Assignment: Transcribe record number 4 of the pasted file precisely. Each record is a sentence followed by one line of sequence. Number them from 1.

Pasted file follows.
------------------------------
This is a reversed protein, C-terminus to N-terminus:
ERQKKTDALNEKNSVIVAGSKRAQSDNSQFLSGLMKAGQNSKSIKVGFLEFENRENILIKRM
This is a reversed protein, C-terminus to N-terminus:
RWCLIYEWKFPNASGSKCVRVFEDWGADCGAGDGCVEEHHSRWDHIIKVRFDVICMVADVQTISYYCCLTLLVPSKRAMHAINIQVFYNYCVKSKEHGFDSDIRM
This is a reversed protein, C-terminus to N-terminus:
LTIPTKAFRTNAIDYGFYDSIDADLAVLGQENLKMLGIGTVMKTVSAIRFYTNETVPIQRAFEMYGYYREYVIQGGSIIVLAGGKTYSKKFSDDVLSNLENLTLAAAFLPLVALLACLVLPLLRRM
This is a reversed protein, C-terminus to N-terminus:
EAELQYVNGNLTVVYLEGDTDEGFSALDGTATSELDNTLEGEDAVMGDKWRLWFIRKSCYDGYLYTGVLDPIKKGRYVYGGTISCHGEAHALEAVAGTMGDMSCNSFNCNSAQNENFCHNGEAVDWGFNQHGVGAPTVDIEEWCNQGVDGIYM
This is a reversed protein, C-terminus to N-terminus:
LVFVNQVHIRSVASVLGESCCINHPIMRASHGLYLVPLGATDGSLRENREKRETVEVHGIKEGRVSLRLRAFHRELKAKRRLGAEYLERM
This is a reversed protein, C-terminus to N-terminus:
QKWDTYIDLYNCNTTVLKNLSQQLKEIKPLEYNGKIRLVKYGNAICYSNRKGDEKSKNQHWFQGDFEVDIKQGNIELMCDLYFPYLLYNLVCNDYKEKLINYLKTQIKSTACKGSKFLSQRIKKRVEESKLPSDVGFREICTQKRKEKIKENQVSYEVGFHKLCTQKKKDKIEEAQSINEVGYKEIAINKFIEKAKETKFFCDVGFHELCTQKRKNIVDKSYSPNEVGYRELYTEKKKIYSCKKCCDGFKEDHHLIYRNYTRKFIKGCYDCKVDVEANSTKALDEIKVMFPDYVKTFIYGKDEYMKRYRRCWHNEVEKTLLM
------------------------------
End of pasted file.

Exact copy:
This is a reversed protein, C-terminus to N-terminus:
EAELQYVNGNLTVVYLEGDTDEGFSALDGTATSELDNTLEGEDAVMGDKWRLWFIRKSCYDGYLYTGVLDPIKKGRYVYGGTISCHGEAHALEAVAGTMGDMSCNSFNCNSAQNENFCHNGEAVDWGFNQHGVGAPTVDIEEWCNQGVDGIYM